Welcome to PGSW, applications for smart phones. We now have 9 apps,
mostly math drill, but also including productivity tools and games. All
are available on the
Android market, where they have had over 14000
The only crashes
users have reported is when they have incorrectly entered numbers.
We have upgraded the code so that such input errors are no longer possible.
If, however, you encounter a crash or some other problem, please send us an
explanatory e-mail at "firstname.lastname@example.org". We can assure you any such reports
will get prompt attention. In order to facilitate the
improvement of our product, we would appreciate any comments or
suggestions for program modifications.
The following is a list of the apps and
their categories. You can rapidly get to more complete description
by clicking on any of the links. The description for
Multtables also contains a link to run a simplified version
as a web-based app in your current browser.
Can you read and remember a number that's flashed on the screen for only a few milliseconds?
This game will start with a number flashed on the screen for a few hundred
milliseconds; if you can recall correctly you get another try at a reduced
duration. You keep playing until you miss (enter the number incorrectly).
You can select the number of digits in the number; 3 is very easy; 5 is hard.
Practice and notice the improvement. Find the time of day when your visual
acuity and ability to concentrate is highest. Test your skill against friends
and family; it will be rewarding activity for ages 8 and up. This initial
version is free, but not very slick; if it generates sufficient interest,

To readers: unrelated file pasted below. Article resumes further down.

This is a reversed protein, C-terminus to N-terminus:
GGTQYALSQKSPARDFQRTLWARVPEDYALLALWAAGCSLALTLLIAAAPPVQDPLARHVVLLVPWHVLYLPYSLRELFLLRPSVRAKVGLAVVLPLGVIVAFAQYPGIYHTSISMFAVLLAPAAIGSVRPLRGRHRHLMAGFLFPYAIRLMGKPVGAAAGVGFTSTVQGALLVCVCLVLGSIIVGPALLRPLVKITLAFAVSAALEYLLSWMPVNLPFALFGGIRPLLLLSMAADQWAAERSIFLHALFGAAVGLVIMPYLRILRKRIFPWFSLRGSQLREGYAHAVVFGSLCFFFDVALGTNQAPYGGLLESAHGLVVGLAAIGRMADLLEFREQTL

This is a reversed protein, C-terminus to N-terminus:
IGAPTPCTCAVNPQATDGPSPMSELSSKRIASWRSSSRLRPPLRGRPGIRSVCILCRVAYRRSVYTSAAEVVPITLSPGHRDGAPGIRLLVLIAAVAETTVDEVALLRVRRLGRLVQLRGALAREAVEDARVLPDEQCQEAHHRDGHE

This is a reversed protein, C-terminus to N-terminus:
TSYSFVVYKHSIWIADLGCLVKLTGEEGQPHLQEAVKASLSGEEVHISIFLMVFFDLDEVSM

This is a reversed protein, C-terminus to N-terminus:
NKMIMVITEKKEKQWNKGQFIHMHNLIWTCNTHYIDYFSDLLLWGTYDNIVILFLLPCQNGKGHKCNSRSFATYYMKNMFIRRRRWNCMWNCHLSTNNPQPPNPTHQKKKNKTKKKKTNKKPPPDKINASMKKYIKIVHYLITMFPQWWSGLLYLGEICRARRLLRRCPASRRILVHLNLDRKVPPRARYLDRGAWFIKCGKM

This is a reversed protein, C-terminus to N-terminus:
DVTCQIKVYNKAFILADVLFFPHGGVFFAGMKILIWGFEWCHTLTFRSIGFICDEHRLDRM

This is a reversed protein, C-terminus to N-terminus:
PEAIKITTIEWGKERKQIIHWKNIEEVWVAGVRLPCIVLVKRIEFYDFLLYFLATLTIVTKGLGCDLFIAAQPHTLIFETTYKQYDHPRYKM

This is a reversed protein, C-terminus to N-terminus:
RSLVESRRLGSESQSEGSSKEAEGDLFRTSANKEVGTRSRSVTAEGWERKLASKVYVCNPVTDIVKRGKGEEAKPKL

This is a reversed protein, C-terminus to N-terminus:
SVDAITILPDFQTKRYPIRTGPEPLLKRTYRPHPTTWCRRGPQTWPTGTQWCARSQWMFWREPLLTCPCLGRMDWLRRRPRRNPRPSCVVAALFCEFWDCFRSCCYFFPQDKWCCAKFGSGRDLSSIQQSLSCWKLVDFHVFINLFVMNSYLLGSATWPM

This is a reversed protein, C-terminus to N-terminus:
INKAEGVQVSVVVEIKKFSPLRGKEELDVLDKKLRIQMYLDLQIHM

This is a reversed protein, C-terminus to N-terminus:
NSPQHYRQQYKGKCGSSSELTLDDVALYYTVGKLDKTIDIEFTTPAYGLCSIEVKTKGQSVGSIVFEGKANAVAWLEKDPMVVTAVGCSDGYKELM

I will add many features (such as using letters instead of numbers,
keeping statistics on your scores and the scores of different players) and
charge a few dollars.
Here is a painless way for the algebra student to develop proficiency in
solving simultaneous linear equations. Here is a drill program that
leads the student through 8 steps to solve 2 simultaneous linear
equations with 2 unknowns. These 8 steps would be a tedious exercise
with pencil and paper. Even worse, a single error at one of the steps
would not be detected until the problem was finished, and the student
would be left with the unpleasant exercise of re-doing the whole problem
in order to find out what went wrong. This app (Linear2) will check
each of the 8 intermediate steps and provide immediate feedback to the
student. The values of the 2 unknowns and the 4 coefficients in the
equations are randomly generated so that there are several hundred
thousand possible combinations, and it is extremely unlikely that the
student will see the same problem twice.
This app is available for both Android (Google Play) and iPhone (iTunes).
Here is a drill program that will improve the essential skills for any
intermediate algebra student. This is an exercise in the factoring of
quadratic expressions. Such an expression can be written as the product
of 2 factors, each factor consisting of 2 terms: an x to the first power
term and a constant term. In the Solvequad app these 4 coefficients are
randomly chosen integers from 1 to 6.
The top/first line of the Solvequad screen presents the quadratic
expression. The second line shows the skeletons of the 2 factors that
produce this expression, with 4 blank gray buttons for the 4 unknown
coefficients. The user enters the numbers for these coefficients using